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Chris Callen: Just Dig The Ride

Article By: Chris Callen  

Don’t get too hung up on labels man, just dig the ride

Ya know the whole Bagger vs. Chopper wars that go on from time to time are funny to me. I mean, the word Bagger to begin with is something that this decade of motorcycle enthusiast owns completely. As I was growing up, these motorcycles were known as Full Dressers and to this day for many of us still are. Anyway, the funny thing about one group versus the other, as it applies to this article, is that in the end it just doesn’t matter. These invisible boundaries we create to identify each other are just that, invisible and invented.  

I can see it play out in my head; a group of big wheel bikes with riders dressed in tight fitting shirts and loud music blaring from their high dollar draggers on one side of the street. Dirty denim and long beards with stripped down jockey shift driven death machines on the other. Each with the belief that their own versions of what is cool in motorcycles has to be the absolute gospel. And for them, they may well be right. But you see, when you’ve been around for several decades of this you start to appreciate the simple fact that fads come, fads go but in the end the ride goes on.  

There is a thing at work here that I have affectionately labeled the logical progression of the life of a motorcyclist. It generally starts with any cobbled together piece of shit you can manage to get a plate for. At this stage the motorcycle is a very practical proposition as it is cheap to ride, gets you from one pint to another faster than your thumb or your skateboard and in general isn’t a bad idea with the girls. From the time that first seed is planted the freshly infected young mind works up to faster and better modified versions until one day their economy or position in life gives them the ability to buy a new, or build the perfect motorcycle in their mind. Now the cycle, excuse the term, doesn’t stop there, no man... life goes on. We get a little older and the ride gets longer as well, if you stick with this thing. The desire to stretch your legs further than your own hometown, your state, side of the country and sometimes even your country of origin takes over and before you know it a touring motorcycle starts to look like a pretty decent option. This is generally near the last portion of a rider’s time in the active role of our culture. Life is a bitch and you can’t ignore that someday you too will just be too damn old to hold up a bike. Sure, you might move on to a side car or trike for a spell, but eventually we all run out of time.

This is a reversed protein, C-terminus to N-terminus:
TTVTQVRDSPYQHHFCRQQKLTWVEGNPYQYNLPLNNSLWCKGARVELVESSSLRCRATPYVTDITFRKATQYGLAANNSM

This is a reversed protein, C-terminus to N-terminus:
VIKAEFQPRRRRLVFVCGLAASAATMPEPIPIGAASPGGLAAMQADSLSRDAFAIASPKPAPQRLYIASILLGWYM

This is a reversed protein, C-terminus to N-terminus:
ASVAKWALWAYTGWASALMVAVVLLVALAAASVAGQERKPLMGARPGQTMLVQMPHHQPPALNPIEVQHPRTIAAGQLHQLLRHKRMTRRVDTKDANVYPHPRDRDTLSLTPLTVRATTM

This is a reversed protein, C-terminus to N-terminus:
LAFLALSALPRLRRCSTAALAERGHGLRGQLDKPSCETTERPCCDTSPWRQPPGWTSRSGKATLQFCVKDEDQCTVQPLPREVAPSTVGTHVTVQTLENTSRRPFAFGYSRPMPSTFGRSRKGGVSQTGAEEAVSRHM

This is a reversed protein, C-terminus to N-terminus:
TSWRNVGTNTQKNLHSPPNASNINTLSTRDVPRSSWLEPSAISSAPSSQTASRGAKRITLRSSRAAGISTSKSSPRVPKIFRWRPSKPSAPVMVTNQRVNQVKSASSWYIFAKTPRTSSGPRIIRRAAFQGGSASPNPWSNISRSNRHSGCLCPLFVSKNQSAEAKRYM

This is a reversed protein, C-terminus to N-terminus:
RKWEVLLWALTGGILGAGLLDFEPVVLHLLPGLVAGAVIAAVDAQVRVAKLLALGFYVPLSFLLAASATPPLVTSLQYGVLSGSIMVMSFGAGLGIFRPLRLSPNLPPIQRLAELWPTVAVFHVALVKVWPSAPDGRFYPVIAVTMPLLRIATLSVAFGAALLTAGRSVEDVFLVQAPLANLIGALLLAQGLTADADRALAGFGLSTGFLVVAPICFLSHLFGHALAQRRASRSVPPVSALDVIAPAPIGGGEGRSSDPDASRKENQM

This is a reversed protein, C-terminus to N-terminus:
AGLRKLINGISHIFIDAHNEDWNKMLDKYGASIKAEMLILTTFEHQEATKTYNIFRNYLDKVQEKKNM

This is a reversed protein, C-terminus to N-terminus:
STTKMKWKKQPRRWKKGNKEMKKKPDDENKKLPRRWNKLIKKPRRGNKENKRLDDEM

Now, sometime shortly after the beginning stage of this span and just before the last are where all the fads come to play. What horsepower is important, have a six or seven speed transmission, what clothes are in with your particular group of peers and what style of motorcycle is the right one from your perspective. Now in the world today great companies like Baker Drivetrain and S&S Cycle have given us the absolute best choices to power up and roll out and it’s right at our fingertips, but the best part of it all comes from putting those great parts to use, taking whatever bike you have decided on out to the open road and exploring your own mind and this great country of ours on the Two Wheel Freedom Machine. Yeah I know, sayings like that are sometimes hokey and even over used, but it the truth. There is a metaphysical side of motorcycling that exists just beyond the distance of the casual afternoon ride. As you pull out of town the thoughts of the day peel away, then the thoughts of the past few months. More hours go by and your thinking about years worth of conversations, people lost and loved along the way and days later all that has been torn down and there is finally peace and quiet. Your mind settles and the hum of the motor is in sync with your own beating heart. There you aren’t thinking of anything but instead you are just alive. The smell of that patch of pines you flew by, the colors the sunset make as it dances across the clouds. These are beautiful experiences in the life of a motorcycle and they exist no matter what trend or target market you fall into. They are what is real about why we do what we do and I thank the good lord for making me a biker because of them every day. 


Baker Drivetrain Team Illustration